Team Management Systems

QO2™ Profile Helps Singapore Engineers Unlock Creativity and Innovative Thinking

By Rosie Fennell
Copyright © British Council. All rights reserved.

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The Institute of Materials Research and Engineering (IMRE), a government organization dedicated to advancing materials understanding and technology in Singapore, already had a long list of successful inventions under their belt, including painless needle injections. When the IMRE wanted to supercharge creativity and innovation within their team of engineers, their Cluster Manager, Dr Emma Philpott (formerly of IMRE) called for assistance from the corporate training consultants at the British Council.

The Innovative Team

At the British Council we understood that for IMRE to achieve success, the strategy would involve encouraging the research engineers to innovate, communicate and understand each other. To respond to this need, we recommended the engineers participate in 'The Innovative Team'. The Innovative Team is a customized program that helps companies learn how to generate more innovative ideas, solve problems in new ways and overcome obstacles that impede innovation.

Central to The Innovative Team program is the use of the QO2™ Profile as a self-assessment that offers insight into people's approach to risk. The Opportunities-Obstacles Quotient (QO2™) is defined as the ratio of the energy invested in seeing opportunities relative to the energy spent on seeing obstacles at work. It's important to have 'balance' - people who focus on the opportunities without seeing potential obstacles can make hasty decisions, whereas those who focus too much on the obstacles may never give the go-ahead to new projects or ventures. When we have a good ratio between opportunities and obstacles, we can be highly effective at transforming our goals into reality.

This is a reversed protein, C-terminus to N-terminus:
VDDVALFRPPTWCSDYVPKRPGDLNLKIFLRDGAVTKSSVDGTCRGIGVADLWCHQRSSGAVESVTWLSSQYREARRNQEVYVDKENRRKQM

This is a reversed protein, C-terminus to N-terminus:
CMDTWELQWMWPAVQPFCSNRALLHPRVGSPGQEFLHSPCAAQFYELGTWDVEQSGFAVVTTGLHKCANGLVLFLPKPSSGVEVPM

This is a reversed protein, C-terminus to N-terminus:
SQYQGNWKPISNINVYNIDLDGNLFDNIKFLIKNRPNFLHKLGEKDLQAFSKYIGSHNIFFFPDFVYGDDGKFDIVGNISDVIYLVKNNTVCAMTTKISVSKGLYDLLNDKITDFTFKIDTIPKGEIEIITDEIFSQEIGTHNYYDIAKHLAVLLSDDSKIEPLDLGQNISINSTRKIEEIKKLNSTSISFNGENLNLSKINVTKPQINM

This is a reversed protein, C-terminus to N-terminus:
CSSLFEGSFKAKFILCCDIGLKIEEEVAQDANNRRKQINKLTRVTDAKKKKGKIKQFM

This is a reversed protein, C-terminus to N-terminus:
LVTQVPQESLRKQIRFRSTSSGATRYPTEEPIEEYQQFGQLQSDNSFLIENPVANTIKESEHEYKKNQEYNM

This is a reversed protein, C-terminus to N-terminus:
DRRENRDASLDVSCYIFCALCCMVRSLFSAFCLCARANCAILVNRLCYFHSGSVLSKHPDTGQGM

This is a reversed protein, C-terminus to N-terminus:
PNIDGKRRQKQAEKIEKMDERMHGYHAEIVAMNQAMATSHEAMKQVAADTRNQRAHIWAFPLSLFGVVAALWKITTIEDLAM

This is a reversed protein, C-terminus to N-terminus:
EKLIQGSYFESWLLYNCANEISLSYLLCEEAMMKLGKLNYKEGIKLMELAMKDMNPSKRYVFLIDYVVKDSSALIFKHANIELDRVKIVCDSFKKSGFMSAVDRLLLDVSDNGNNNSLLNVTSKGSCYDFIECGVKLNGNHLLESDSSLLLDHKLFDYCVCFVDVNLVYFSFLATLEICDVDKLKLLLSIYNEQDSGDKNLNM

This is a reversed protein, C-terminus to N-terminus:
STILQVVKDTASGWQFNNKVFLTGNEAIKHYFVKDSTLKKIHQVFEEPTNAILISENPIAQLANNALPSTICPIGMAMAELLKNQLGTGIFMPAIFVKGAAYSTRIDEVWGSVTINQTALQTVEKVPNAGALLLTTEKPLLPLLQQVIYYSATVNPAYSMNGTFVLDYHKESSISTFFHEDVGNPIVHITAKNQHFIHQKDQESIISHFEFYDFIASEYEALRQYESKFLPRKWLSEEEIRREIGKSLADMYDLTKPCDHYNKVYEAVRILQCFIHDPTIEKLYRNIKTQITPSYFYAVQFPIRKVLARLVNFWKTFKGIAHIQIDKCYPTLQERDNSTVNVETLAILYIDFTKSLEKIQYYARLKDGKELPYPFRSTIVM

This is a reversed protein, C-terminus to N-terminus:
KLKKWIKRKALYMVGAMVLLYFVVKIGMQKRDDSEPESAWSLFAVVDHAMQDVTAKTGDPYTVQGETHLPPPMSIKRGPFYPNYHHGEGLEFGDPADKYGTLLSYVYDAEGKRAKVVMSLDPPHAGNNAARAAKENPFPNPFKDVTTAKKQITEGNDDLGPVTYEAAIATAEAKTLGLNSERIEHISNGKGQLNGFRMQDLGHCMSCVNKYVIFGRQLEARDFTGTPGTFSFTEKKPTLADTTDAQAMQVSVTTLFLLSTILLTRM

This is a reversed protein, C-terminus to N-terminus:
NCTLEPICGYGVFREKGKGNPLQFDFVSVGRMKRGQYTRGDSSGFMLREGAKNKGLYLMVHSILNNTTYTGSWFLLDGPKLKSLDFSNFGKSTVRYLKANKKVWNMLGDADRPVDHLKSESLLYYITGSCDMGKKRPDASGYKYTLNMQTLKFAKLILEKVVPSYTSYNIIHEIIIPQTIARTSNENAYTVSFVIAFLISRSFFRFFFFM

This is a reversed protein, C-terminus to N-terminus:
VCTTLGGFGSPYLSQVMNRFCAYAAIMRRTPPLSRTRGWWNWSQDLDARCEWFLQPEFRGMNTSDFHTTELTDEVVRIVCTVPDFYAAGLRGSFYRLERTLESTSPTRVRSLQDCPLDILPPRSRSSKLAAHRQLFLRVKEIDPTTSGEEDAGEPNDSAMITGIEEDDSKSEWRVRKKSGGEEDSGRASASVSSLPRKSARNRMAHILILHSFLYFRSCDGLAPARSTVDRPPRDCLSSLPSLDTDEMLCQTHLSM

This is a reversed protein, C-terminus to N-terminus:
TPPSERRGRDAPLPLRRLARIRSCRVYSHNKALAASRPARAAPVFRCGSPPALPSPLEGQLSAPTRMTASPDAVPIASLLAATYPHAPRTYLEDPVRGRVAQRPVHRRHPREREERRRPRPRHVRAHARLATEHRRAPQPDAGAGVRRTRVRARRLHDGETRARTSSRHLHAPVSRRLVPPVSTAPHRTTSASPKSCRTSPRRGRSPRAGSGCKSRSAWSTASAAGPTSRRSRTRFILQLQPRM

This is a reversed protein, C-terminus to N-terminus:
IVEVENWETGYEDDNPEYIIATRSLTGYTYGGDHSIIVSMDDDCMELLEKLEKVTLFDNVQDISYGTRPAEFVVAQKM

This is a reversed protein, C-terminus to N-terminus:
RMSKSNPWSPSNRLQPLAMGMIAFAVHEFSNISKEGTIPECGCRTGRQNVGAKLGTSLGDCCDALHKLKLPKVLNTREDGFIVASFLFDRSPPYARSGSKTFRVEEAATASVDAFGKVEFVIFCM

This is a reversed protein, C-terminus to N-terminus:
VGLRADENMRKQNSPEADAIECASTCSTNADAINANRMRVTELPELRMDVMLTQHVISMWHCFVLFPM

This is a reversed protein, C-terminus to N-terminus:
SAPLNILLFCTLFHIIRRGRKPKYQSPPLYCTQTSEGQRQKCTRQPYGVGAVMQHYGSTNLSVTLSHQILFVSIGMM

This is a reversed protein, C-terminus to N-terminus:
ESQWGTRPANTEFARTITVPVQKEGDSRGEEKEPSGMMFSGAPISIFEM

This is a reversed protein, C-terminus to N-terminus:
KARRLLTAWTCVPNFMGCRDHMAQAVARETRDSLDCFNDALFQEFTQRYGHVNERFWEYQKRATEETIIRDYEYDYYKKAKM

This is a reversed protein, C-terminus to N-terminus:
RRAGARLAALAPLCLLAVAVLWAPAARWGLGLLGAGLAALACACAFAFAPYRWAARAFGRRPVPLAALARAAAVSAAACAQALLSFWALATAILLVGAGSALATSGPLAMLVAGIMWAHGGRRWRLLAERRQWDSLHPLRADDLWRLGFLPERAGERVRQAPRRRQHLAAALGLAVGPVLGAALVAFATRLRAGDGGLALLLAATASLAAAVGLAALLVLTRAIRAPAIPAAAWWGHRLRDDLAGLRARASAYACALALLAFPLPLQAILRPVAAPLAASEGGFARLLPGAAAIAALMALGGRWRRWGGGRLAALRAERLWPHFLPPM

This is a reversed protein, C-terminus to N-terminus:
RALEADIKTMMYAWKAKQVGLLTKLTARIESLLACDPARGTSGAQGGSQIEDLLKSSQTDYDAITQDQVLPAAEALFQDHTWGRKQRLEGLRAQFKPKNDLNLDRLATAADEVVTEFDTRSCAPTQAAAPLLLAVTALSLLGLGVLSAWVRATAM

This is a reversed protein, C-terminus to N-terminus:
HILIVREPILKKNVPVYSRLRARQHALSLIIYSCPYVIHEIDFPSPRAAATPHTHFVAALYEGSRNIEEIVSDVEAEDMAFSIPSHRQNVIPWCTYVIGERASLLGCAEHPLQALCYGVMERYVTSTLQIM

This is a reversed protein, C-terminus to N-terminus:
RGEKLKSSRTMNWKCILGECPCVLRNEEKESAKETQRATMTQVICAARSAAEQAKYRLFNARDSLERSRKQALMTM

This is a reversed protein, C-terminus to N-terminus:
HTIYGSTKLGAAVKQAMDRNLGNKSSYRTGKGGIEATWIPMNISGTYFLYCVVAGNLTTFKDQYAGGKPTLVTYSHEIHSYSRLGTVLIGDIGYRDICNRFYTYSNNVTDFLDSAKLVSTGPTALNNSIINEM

The QO2

The Risk-Orientation Model is comprised of five subscales (Optimism, MTG Energy, Multi-Pathways, Fault-Finding and Time Focus) which together give an overall view of a person's approach to risk. We were able to relate these five subscales to the IMRE program in the following way:

  1. MTG Energy: The goal achievement dimension illustrates that innovation is not only about ideas, but about drive. Here we looked at how to set and achieve objectives and use motivation techniques to move past procrastination.

  2. Multi-Pathways: The ability to generate lots of possible pathways around obstacles was related to understanding the different types of creative thinking and being prepared to take calculated risks.

  3. Optimism: The psychological resource that gives people the generalized expectancy that they will succeed in their endeavors. This subscale helped the engineers to understand their approach to change and strategies for self-development.

  4. Fault-Finding: The effort put into examining 'what might go wrong'. The danger of too much or too little Fault-Finding in relation to innovation was explored.

  5. Time Focus: Here we examine where your attention is directed: future, present or past.

Overall, the engineers' QO2™ scores showed balanced perspectives across the main scale, although at the subscale level they were strong at Fault-Finding and low on Multi-Pathways. With this insight into the engineers approach to innovation, I was able to identify focus areas and deliver an intensive workshop that introduced the team to a variety of specific tools and techniques to help them to develop new ways of thinking.

The high score on Fault-Finding meant that when new ideas were presented, the engineers' first reaction was to look for all the potential faults, before considering how they might be made to work. Given their job role, being good at examining projects and new situations for possible problems is clearly a great strength. However, the flipside of this is that people with high Fault-Finding may judge ideas too quickly and this has a negative impact on successful idea generation over time. We made the engineers aware of the potential impact of criticizing ideas at the outset, while pointing out the benefits of their careful analysis.